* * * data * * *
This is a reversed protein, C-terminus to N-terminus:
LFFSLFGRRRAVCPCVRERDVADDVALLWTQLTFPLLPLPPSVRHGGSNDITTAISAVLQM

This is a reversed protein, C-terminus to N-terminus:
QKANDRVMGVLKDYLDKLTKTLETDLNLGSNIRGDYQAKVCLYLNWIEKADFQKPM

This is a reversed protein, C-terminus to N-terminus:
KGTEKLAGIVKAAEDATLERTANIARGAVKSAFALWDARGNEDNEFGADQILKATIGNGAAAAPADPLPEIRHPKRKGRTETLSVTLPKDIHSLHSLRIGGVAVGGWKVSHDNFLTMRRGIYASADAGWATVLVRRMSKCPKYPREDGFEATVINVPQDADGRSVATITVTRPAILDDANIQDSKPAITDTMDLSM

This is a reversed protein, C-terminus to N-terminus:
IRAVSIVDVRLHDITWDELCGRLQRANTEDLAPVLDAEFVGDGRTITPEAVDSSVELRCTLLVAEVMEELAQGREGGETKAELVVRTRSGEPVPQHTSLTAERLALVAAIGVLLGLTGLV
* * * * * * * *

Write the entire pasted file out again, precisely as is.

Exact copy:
This is a reversed protein, C-terminus to N-terminus:
LFFSLFGRRRAVCPCVRERDVADDVALLWTQLTFPLLPLPPSVRHGGSNDITTAISAVLQM

This is a reversed protein, C-terminus to N-terminus:
QKANDRVMGVLKDYLDKLTKTLETDLNLGSNIRGDYQAKVCLYLNWIEKADFQKPM

This is a reversed protein, C-terminus to N-terminus:
KGTEKLAGIVKAAEDATLERTANIARGAVKSAFALWDARGNEDNEFGADQILKATIGNGAAAAPADPLPEIRHPKRKGRTETLSVTLPKDIHSLHSLRIGGVAVGGWKVSHDNFLTMRRGIYASADAGWATVLVRRMSKCPKYPREDGFEATVINVPQDADGRSVATITVTRPAILDDANIQDSKPAITDTMDLSM

This is a reversed protein, C-terminus to N-terminus:
IRAVSIVDVRLHDITWDELCGRLQRANTEDLAPVLDAEFVGDGRTITPEAVDSSVELRCTLLVAEVMEELAQGREGGETKAELVVRTRSGEPVPQHTSLTAERLALVAAIGVLLGLTGLV